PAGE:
In other races, Irby training partner Noah Lyles won a sprint double in 10.05/20.13. “I was just out here to have fun,” he said, explaining that he decided to double back after a training session the night before had left him energetic and feeling good. After his Monaco win, said Lyles, “This was just icing on the cake. I don’t get to run two races very often so it was a lot of fun. Physically I feel healthy, which is the most important. Now it’s time to go home and get ready for next year.”

In the highs, Grant Holloway produced a start for the ages, with a huge lead over the first hurdle that he held onto for 7 more before running into step problems. Orlando Ortega caught him at the line, 13.21–13.22, with Freddie Crittenden hitting 13.30 in lane 8.

The triple jump featured a great 3-way battle, Burundi’s Hugues Fabrice Zango (57-2¼/17.43 for a yearly outdoor world leader) getting the best of American Christian Taylor (56-10¾/17.34) and Portugal’s Pedro Pablo Pichardo (56-8½/17.28).


Continental Tour Gold; Székesfehérvár, Hungary, August 19—

100(0.3): 1. Noah Lyles (US) 10.05; 2. Adam Gemili (GB) 10.28; 3. Elijah Hall (US) 10.31;… dq—Mike Rodgers (US).

200(1.3): 1. Lyles 20.13; 2. Eseosa Desalu (Ita) 20.35; 3. Gemili 20.56; 4. Hall 20.69.

400: 1. Kahmari Montgomery (US) 45.50; 2. Josephus Lyles (US) 46.08; 3. Luka Janežic (Slo) 46.16.

600: 1. Donavan Brazier (US) 1:15.07 out PR (out WL, AL);

2. Wesley Vazquez (PR) 1:15.31; 3. Balázs Vindics (Hun) 1:16.84.

110H(0.3): 1. Orlando Ortega (Spa) 13.21; 2. Grant Holloway (US) 13.22; 3. Freddie Crittenden (US) 13.30; 4. Wilhem Belocian (Fra) 13.34; 5. Aaron Mallett (US) 13.45; 6. Andrew Pozzi (GB) 13.60.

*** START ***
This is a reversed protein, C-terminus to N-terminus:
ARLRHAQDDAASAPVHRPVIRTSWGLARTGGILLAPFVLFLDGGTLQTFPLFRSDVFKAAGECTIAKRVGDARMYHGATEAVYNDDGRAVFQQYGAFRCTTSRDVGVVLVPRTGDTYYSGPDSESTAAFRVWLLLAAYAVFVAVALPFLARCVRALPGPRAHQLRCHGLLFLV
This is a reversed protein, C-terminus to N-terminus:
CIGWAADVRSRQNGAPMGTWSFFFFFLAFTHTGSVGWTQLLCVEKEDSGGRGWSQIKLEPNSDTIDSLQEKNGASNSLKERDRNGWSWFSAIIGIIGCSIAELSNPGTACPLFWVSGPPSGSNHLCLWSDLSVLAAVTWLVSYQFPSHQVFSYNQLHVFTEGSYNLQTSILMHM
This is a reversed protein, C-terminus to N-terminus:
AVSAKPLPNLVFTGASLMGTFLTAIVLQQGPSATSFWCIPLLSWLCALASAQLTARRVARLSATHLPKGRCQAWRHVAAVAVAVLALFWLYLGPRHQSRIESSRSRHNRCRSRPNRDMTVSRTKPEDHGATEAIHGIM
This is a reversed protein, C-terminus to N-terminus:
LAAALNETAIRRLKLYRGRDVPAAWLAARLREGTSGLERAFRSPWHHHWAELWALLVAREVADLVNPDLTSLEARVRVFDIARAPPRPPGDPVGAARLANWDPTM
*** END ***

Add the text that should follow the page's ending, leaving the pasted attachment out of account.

400H: 1. David Kendziera (US) 50.00 (AL);

2. Rasmus Mägi (Est) 50.18; 3. Máté Koroknai (Hun) 50.59; 4. Dai Greene (GB) 51.06.

TJ: 1. Hugues Fabrice Zango (Bur) 57-2¼ (17.43) (out WL) (56-5¾, 57-1 [out WL], f, 57-2¼, f, 56-2) (17.21, 17.40, f, 17.43, f, 17.12); 2. Christian Taylor (US) 56-10¾ (17.34) (out AL) (55-10¼, f, f, 56-10¾, 56-7¼, 56-10¾ =out WL) (17.02, f, f, 17.34, 17.25, 17.34);

3. Pedro Pablo Pichardo (Por) 56-8½ (17.28) (55-10¼, 55-5, 55-2¾, 56-8½, 56-6, 56-6½) (17.02, 16.89, 16.83, 17.28, 17.22, 17.23); 4. Alexis Copello (Aze) 55-6¼ (16.92); 5. Pablo Torrijos (Spa) 54-9¼ (16.69).

DT: 1. Daniel Ståhl (Swe) 220-10 (67.31); 2. Andrius Gudžius (Lit) 220-1 (67.08); 3. Simon Pettersson (Swe) 215-7 (65.70); 4. Piotr Małachowski (Pol) 212-7 (64.80);

5. Robert Urbanek (Pol) 209-11 (63.98); 6. János Huszák (Hun) 205-11 (62.77); 7. Lawrence Okoye (GB) 205-2 (62.53); 8. Alin Alexandru Firfirica (Rom) 202-11 (61.84).

HT: 1. Wojciech Nowicki (Pol) 256-1 (78.07); 2. Bence Halász (Hun) 255-11 (78.00);

3. Myhaylo Kokhan (Ukr) 255-2 (77.78) PR (4, 5 WJ);

4. Paweł Fajdek (Pol) 249-7 (76.08); 5. Eivind Henriksen (Nor) 241-2 (73.50); 6. Javier Cienfuegos (Spa) 239-5 (72.98); 7. Dániel Rába (Hun) 234-3 (71.40); 8. Krisztián Pars (Hun) 231-7 (70.59).


200(0.7): 1. Lynna Irby (US) 22.55; 2. Dafne Schippers (Neth) 22.94; 3. Mujinga Kambundji (Swi) 23.25; 4. Marie-Josée Ta Lou (CI) 23.33; 5. Maja Mihalinec (Slo) 23.51; 6. Ivet Lalova-Collio (Bul) 23.66.

400: 1. Wadeline Jonathas (US) 52.09; 2. Lieke Klaver (Neth) 52.11; 3. Laviai Nielsen (GB) 52.24; 4. Raevyn Rogers (US) 52.50; 5. Jessie Knight (GB) 52.52 PR.

100H(-0.2): 1. Nadine Visser (Neth) 12.68 (=WL);

2. Luca Kozák (Hun) 12.71 NR; 3. Elvira Herman (Blr) 12.96; 4. Cyréna Samba-Mayela (Fra) 13.07; 5. Annimari Korte (Fin) 13.09;

6. Sharika Nelvis (US) 13.09 (AL).

400H: 1. Femke Bol (Neth) 54.67; 2. Anna Ryzhykova (Ukr) 55.86; 3. Sage Watson (Can) 56.29; 4. Léa Sprunger (Swi) 56.65.

LJ: 1. Nastassia Mironchyk-Ivanova (Blr) 22-2½w (6.77); 2. Maryna Bekh-Romanchuk (Ukr) 22-2¼ (6.76); 3. Diana Lesti (Hun) 21-10w (6.65); 4. Anasztázia Nguyen (Hun) 21-4¼ (6.51); 5. Abigail Irozuru (GB) 21-2½ (6.46); 6. Yanis David (Fra) 21-2 (6.45).

HT: 1. Alexandra Tavernier (Fra) 239-9 (73.09); 2. Malwina Kopron (Pol) 238-5 (72.68); 3. Hanna Malyshchyk (Blr) 231-7 (70.59); 4. Iryna Klymets (Ukr) 225-6 (68.75); 5. Martina Hrasnova (Svk) 219-9 (66.99);… 3f—Joanna Fiodorow (Pol).